Start collecting evidence for NHS GP appraisal

Sara Chambers begins a short series on how we can capture our learning on the go, then process that information in a meaningful way.

Having a system for capturing all that learning you do automatically on the job is going to pay dividends down the line, staving off all that usual pre-appraisal free-floating angst. I desperately needed this to boost my recording of CPD credits. But now, unexpectedly, it’s become more than just making my appraisal easier. It has changed the way I work.

"For some it may be paper-based, but the world is turning and many have been won over by IT solutions."

Nowadays, rather than my appraisal learning being something stagnant I tuck away and dust off once a year, my learning record is a living, breathing entity which I carry with me via cloud-based document storage. It has become something of a second brain that I constantly refer to, amend and use in consultations. And everytime I use it, I can easily record my activity and add up those CPD points. Except now I don’t think of this as appraisal work - it’s just what I do. And I enjoy it!

Make designing your own learning system a priority.

  • Make it a PDP project for your appraisal.
  • Convince your appraiser (and yourself!) that you are looking for a system that fits your life as a locum working in many locations. No desktops for you - you need a portable, searchable system where you can collect, organise and quickly retrieve your learning for your appraisal - and more importantly, if you want to access your new clinical knowledge to help you out during a consultation.

The kit

You need some kit to collect your learning needs and then a filing system to store and organise them. This collection and storage kit, if properly set up and regularly maintained, has the potential to become your “appraisal brain” that could enrich your learning, reduce stress and get you through appraisal for the rest of your career so it is worth the effort in getting it right for you.
For some it may be paper-based, but the world is turning and many have been won over by IT solutions.

Working out what’s best for you

  • Here are some books I'd recommend:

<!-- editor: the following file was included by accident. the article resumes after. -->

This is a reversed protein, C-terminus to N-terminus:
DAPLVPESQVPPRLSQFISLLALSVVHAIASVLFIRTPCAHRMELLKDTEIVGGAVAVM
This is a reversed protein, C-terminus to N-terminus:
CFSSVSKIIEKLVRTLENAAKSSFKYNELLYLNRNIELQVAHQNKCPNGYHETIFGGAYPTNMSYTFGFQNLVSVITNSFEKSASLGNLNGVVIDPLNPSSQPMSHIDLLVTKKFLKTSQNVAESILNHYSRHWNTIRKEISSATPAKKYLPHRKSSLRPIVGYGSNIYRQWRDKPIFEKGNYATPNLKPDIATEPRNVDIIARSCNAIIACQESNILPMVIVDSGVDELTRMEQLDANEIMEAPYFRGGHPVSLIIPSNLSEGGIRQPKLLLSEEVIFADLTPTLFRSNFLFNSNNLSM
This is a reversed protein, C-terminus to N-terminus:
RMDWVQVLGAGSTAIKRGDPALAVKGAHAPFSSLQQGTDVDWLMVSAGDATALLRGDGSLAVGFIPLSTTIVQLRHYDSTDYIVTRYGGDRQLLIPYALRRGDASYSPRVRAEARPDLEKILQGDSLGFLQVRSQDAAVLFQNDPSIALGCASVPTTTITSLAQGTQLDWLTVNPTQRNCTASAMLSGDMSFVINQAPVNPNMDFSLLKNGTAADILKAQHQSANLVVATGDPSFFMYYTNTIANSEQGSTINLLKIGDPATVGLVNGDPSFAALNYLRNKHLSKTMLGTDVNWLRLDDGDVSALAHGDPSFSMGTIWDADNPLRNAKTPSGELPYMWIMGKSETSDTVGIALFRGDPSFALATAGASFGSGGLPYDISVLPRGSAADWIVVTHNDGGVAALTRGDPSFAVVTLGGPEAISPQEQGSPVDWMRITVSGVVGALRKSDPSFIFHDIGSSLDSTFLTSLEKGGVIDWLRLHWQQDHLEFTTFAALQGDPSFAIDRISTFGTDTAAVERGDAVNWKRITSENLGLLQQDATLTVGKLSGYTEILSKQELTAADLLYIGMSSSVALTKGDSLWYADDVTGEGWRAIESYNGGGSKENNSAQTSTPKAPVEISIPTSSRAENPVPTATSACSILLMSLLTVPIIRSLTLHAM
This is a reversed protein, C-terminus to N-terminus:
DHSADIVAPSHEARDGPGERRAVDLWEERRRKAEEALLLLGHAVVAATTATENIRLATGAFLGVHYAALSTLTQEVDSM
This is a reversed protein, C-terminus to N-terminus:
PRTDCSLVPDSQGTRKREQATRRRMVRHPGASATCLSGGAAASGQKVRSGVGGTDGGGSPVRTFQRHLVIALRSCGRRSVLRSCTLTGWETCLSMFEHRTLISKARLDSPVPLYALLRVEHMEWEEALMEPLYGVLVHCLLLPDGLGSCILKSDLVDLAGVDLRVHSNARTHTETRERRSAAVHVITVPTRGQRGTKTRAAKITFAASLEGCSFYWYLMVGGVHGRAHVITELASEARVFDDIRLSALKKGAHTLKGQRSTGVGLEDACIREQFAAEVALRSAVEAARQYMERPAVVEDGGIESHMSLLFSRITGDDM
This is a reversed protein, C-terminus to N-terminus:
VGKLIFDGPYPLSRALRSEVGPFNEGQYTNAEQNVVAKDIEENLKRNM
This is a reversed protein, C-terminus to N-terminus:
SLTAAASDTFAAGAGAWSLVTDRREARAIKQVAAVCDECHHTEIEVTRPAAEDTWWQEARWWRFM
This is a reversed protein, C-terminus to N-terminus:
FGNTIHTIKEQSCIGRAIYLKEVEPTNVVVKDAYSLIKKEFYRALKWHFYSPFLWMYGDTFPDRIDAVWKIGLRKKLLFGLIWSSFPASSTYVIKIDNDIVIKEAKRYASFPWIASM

• Getting Things Done by Dave Allen has fantastic advice on building organisational systems which could work well for your appraisal (and life in general!)
    • How to be a productivity ninja by Graham Allcott is another useful book. Stick with it beyond the first 64 pages; it gets most interesting and specific once you get past the slight flashy ninja jargon.
      Reading each or either of these books in themselves could count as a PDP item.

Familiarise yourself with IT options

Make it one of your PDP items for your appraisal year. There will be frustrations and teething problems, just like starting a new treatment, and most habits take a mean of 66 days to bed in, so consider setting yourself a 3 month trial before reviewing the pros and cons.

Note-collecting apps

  • Evernote seems to be the most widely-used note taking app, but there are others you can look at. Usually you can get an account with many features for free. A note can be a photo, a dictated voice message, text, a web page. Premium features cost, but most of us are unlikely to need them. It synchronises with its website, so you can have your Evernote account open during a surgery and record needs as you go along. Then, if you do a home visit and learn something or identify a learning need, you can dictate it into your smartphone mobile app. It all goes into the same bucket. For a child of the 70s, this is truly amazing and liberating.

Suggestions for filing system apps

  • There are free cloud-based document storage services like Dropbox and Google Drive. You can do everything you’re used to on a desktop computer - have folders and subfolders, search and retrieve documents easily.
  • But, crucially for locums or those with no fixed consulting room, you are not tied to one desktop computer; you can access your documents from any computer by signing into your account.
  • Perfect for those of us on the move. I keep loads of useful learning notes and patient leaflets in my Google Drive and regularly dip in during consultations.
  • Google Drive has the benefit of being part of a unified, free Google account which also includes calendar, email and spreadsheets. Handy for other locum needs.

TOP TIP | when using your Google account in practice be careful not to leave the ‘Stay signed in’ box ticked and always ‘Sign out’ when you leave.

How to organise your files

Think about how you want to set up your folders so everything is easy to find.
One suggestion would be set up folders using the same headings as your appraisal toolkit
Have one folder for learning tasks that need completing, in this example, @Action is used.

  • Appraisal 2016/7
    • @Action
    • 1 CPD
    • 2 QIA
    • 3 SE
    • 4 etc

TOP TIP | The '@' moves folders you want to display first to the top of your filing system.

Now that you’ve got the storage worked out, in this second article (members only) I run through how to then process all that evidence into an NHS appraisal-friendly format.

Sara Chambers

Sara was a salaried GP for 4 years and has worked as a locum GP for 12 years. As well as NASGP's appraisal and revalidation lead, she is also her chamber's lead partner for appraisal and revalidation.

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